Minimal field extension of $\mathbb{Q}(\sqrt{2})$ over $\mathbb{Q}$ and Galois group

Find a minimal field extension $L$ of $\mathbb{Q}(\sqrt{2})$ such that $L$ is normal over $\mathbb{Q}$

$L$ is normal over $\mathbb{Q}$ which means that it is the splitting field of polynomials in $\mathbb{Q}[X]$. Also $\mathbb{Q}(\sqrt{2}) \subset L$.

So $L$ is a splitting field of the polynomial $X^6-2$. I am unsure what the minimal field extension would be. Would it be $\mathbb{Q}(\sqrt{2}, i)$? I do not think so since $i^6 -2 \neq 0$. Is it just $\mathbb{Q}(\sqrt{2})$ ?

Describe the structure of $G=Gal(L/\mathbb{Q})$

If $L=\mathbb{Q}(\sqrt{2})$ does this mean that $Gal(L/\mathbb{Q})$ is generated by just one automorphism $\tau : \tau(\sqrt{2})=\sqrt({2})$, and is thus trivial?

The minimal polynomial of $\;\sqrt2\;$ over the rationals is indeed $\;x^6-2\;$. Let us observe that

$$x^6-2=\left(x^3-2^{1/2}\right)\left(x^3+2^{1/2}\right)=$$

$$=\left(x-2^{1/6}\right)\left(x+2^{1/6}\right)\left(x^2+2^{1/3}x+2^{1/6}\right)\left(x^2-2^{1/3}x+2^{1/6}\right)$$

If $\;\xi:=e^{\pi i/3}\;$ , then this is a primitive root of unity of order $\;6\;$, whereas $\;\xi^2\;$ is a primitive root of unity of order $\;3\;$ , and thus we can write down the roots of $\;p(x)=x^6-2\;$ as

$$2^{1/6},\,2^{1/6}\xi,\,2^{1/6}\xi^2,\,-2^{1/6},\,-2^{1/6}\xi^2,\,-2^{1/6}\xi^2\;\;(\text{observe that}\;\xi^3=-1\,)$$

Since it must be $\;Q(\sqrt2)\subset L\;$ and $\;L/\Bbb Q\;$ normal, it must be all the roots of the above polynomial must be in $\;L\;$ , and thus the minimal $\;L\;$ as wanted indeed is the splitting field of the above polynomial over the rationals, and we have:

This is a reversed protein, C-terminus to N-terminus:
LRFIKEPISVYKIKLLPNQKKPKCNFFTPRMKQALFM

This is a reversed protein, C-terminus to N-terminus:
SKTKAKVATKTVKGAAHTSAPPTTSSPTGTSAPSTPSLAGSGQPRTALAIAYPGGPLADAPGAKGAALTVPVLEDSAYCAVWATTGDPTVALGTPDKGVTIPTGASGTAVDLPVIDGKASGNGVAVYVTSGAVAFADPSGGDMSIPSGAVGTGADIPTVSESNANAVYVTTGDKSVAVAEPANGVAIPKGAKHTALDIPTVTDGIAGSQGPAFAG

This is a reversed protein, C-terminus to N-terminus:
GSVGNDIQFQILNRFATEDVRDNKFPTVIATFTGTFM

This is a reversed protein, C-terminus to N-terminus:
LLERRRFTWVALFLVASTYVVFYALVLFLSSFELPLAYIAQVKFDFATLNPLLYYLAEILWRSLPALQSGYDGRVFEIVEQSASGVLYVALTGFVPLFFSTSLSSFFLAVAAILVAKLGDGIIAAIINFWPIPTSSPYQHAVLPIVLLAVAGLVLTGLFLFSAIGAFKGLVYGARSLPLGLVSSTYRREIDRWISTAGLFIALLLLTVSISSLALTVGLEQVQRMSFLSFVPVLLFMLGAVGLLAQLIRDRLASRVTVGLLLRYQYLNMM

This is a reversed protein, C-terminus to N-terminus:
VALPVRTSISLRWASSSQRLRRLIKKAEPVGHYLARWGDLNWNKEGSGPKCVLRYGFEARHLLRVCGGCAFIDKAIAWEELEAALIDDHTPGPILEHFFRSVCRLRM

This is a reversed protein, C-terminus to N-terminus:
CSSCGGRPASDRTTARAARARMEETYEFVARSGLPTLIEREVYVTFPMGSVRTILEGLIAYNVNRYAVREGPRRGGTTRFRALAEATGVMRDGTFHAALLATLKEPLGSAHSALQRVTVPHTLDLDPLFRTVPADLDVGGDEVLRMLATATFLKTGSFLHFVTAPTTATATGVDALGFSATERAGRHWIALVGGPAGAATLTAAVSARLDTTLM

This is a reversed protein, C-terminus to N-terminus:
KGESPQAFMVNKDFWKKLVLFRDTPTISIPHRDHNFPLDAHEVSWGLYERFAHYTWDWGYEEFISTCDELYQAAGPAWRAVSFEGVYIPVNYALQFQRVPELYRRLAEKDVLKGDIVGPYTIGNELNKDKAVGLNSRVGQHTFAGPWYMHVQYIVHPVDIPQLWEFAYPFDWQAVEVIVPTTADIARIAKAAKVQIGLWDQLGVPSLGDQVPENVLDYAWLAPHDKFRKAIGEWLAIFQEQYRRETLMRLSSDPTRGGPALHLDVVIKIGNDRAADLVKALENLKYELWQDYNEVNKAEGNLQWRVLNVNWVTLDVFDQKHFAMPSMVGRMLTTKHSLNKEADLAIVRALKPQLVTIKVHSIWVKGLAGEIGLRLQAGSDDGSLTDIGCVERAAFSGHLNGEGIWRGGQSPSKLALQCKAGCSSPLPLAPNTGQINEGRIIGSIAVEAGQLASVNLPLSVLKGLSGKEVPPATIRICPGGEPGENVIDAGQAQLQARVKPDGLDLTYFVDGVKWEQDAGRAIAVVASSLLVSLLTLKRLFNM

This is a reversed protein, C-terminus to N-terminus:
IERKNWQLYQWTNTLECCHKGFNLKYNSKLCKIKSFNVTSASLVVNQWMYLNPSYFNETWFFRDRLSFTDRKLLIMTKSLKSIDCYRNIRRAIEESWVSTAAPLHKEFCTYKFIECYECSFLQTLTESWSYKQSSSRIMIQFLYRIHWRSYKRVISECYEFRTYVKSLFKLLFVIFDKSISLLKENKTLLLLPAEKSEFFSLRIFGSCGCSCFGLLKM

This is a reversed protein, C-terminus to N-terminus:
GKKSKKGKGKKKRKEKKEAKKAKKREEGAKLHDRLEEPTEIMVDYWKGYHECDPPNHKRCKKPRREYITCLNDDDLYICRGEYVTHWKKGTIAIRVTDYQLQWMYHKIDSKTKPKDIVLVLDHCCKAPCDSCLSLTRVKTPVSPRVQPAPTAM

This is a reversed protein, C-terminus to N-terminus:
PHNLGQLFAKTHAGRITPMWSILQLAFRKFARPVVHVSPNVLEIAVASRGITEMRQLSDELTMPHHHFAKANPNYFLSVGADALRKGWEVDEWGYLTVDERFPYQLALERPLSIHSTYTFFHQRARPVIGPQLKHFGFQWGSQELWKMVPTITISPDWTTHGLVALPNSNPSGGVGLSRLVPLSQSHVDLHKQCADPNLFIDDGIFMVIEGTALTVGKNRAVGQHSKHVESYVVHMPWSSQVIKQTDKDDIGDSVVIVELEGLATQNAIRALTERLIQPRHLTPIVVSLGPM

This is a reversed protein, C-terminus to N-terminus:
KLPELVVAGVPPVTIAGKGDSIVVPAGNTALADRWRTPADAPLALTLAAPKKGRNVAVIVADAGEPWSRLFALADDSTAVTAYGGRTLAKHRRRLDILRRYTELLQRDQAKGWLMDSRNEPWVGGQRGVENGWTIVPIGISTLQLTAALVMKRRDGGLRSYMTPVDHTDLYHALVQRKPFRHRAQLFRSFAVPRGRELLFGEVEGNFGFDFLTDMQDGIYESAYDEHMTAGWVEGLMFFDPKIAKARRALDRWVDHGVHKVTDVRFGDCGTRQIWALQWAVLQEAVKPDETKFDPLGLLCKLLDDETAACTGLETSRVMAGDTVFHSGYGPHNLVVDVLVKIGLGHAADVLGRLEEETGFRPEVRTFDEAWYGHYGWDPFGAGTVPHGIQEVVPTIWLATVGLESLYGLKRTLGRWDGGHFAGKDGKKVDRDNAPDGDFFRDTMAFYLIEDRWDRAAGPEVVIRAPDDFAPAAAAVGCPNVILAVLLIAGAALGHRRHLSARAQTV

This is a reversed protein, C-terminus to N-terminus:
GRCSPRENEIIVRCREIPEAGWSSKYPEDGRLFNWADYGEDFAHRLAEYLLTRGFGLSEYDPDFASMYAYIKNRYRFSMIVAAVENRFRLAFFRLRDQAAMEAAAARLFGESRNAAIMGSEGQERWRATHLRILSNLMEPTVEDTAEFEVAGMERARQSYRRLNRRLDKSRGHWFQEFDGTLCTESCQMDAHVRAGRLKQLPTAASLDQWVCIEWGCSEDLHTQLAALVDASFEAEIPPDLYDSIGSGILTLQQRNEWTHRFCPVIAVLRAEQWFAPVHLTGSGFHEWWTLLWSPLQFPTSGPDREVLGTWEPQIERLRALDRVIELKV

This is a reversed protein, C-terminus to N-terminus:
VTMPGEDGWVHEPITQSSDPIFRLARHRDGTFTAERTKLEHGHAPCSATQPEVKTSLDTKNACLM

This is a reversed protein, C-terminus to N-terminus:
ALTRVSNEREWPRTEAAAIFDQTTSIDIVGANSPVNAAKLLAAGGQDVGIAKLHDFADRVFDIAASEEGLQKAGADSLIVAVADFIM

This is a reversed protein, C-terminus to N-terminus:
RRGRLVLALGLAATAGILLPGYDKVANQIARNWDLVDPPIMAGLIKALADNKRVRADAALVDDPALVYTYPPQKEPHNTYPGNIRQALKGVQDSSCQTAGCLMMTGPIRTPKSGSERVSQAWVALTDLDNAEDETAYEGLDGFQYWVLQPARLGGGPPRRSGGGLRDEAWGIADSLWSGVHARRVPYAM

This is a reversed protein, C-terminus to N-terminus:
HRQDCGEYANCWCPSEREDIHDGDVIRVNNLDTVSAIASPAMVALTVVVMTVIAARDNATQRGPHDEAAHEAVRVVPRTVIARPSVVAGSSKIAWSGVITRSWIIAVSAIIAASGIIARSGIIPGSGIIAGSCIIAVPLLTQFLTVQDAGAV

$$L=\Bbb Q(\sqrt2\,,\,\xi)\;,\;\;\text{and}\;\;[L:\Bbb Q]=[L:\Bbb Q(\sqrt2)][\Bbb Q(\sqrt2):\Bbb Q]=2\cdot6=12$$

since the minimal polynomial of $\;\xi\;$ over $\;\Bbb Q(\sqrt2)\;$ is the same as over the rationals: $\;x^2-x+1\;$ (Can you see why?).

We could then form the fields tower

$$\Bbb Q\stackrel 6\subset\Bbb Q(\sqrt2)\stackrel 2\subset\Bbb Q(\sqrt2,\,\xi)=:L\,,\,\,\text{and we can write:}$$$${}$$

$$\begin{cases}&\Bbb Q(\sqrt2)=&\text{Span}_{\Bbb Q}\left\{\,1,2^{1/6},2^{1/3},\,2^{1/2},2^{2/3},2^{5/6}\,\right\}\\{}\\&L=&\text{Span}_{\Bbb Q(\sqrt2)}\left\{\,1,\xi\,\right\}\end{cases}\implies$$$${}$$

$$\implies L=\text{Span}_{\Bbb Q}\left\{\,1,2^{1/6},...,2^{5/6},\xi,2^{1/6}\xi,...,2^{5/6}\xi\,\right\}$$

Observe now that any element in $\;G:=Gal(L/\Bbb Q)\;$ must map $\;w\;$ to either $\;w\;$ or $\;w^5\;$ (the roots of $\;x^2-x+1)$, and $\;2^{1/6}\;$ to any of the roots of $\;x^6-2\;$ . We have the next two automorphisms:

$$\sigma:\;\begin{cases}2^{1/6}\mapsto2^{1/6}w^2\\w\mapsto w^5\end{cases}\;\;,\;\;\tau:\;\begin{cases}2^{1/6}\to-2^{1/6}w\\w\mapsto w\end{cases}$$

and it's easy to check that $\;\sigma^4=\tau^3=1(=Id_{\Bbb Q})\;$. We also have that

$$\tau\sigma\tau\;:\;\begin{cases}2^{1/6}\mapsto2^{1/6}w^2 \\w\mapsto w^5\end{cases}\implies\tau\sigma\tau=\sigma$$

With the above relations we get already $\;|\langle\sigma,\,\tau\rangle|=12\;$ , so this is the whole Galois Group and it is isomporhic with $\;T:=$ the dicyclic group of order $\;12\;$